Sunday, April 16, 2017

First carp of the year in Prospect Park

Well, the curse has been lifted.  I have caught a carp in Brooklyn's Prospect Park Lake.
I have been trying to accomplish this feat for a number of years.  This time my timing was perfect.

Those of you who have read about my spring ritual know that there are very big carp in this lake but
unless you know the behavior of the carp in the spring; it is difficult to catch them.  Each spring when water temperature reaches 55F + carp begin their spawning process.

This year I came fully prepared with 25 pounds of oatmeal, 7 pounds of corn, 2 pounds of bread crumbs and a box of cream of wheat.  Oh yeah, vanilla extract too.  For four days I went to the lake, where the carp gather and chummed a few pounds of my chum mix into the lake.  Same time every day.  I did not attempt to fish at all.  Just chum and done.  Well not completely; I would watch the lake.

My first Bluegill of 2017, on a fiberglass 3/4 wt fly rod, about 6 inches long.

By the third day I began to see Koi, big ones.  They were large enough for toddlers to  be
able to ride them as if they were dolphins.  At this time of year, where there are koi, there
are common carp too.  They swim together but the common carp are not as easy to spot.

The day before, the air temperature reached 80F.  On the fourth day I bought chum and my 7 wt
Fenwick Fiberglass fly rod.  There is absolutely no room to back cast on this part of the lake, so
the rods length of 6 feet 10 inches fits in nicely.  The Fenwick is from Japan and is called " Floater Bum" because it is designed to throw big bass flies.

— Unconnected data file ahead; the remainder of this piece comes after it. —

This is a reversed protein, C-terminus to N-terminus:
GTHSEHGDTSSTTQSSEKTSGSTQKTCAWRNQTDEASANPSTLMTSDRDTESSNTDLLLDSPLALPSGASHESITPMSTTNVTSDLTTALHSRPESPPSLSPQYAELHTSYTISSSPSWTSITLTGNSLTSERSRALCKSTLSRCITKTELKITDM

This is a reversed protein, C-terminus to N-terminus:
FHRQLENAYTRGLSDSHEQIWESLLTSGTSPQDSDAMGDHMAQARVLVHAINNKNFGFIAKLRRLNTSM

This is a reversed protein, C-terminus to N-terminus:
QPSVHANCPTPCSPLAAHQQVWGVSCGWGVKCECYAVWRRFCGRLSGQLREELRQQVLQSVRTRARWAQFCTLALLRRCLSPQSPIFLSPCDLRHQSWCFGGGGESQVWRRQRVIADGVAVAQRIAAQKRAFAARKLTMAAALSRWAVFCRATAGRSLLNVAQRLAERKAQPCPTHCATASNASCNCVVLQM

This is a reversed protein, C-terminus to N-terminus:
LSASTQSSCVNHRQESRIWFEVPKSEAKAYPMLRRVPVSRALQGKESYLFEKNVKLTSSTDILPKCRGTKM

I used a Rio LT 6 wt fly line( yes, I underline).  When the carp took my fly, I thought there was a possibility that it was a koi .  There had been a large orange koi that looked as if it was feeding near
my fly.  But it was not to be .  This is often the case when carp and koi are feeding at the same time.
My line moved very slowly at first making me think that I might have hooked something else, maybe a catfish.  And then the line became taunt .  The fish began to swim faster heading due south across the lake.

Another fellow was trying to catch bass about 20 feet to my left.  As the carp accelerated it turned
to the east.  I realized I needed more room to fight.  I quickly enlisted the aid of  the bass fisherman
to take my rod as I passed behind the trees.  He handed the rod back to me.  The fight resumed again
as the fish raced east across the lake towards a weed bed.  It was difficult at this point, to slow
the fish.  But a seven weight rod has to mean something.  The carp's head began to turn
giving me more fighting  room.  I could feel the fish was determine to hug the bottom of the lake.

Slowly the tide began to turn in my favor.  The runs became more manageable.   After a few more minutes I called for my big carp net.  It is important to use the rod and steer the head of the fish into the open net.  You lose time by asking the netter to  bring the net to the fish.

Adrenalin was rushing through my body at this point.  We could see it was a decent size carp
I was almost speechless.

As far as I know no one has caught a carp in all five Boros of New York City using flies .  So I am claiming the title based on catching carp in Richmond, Kings, Queens, The Bronx
 and New York County.  Next stop The Meer in Central Park.

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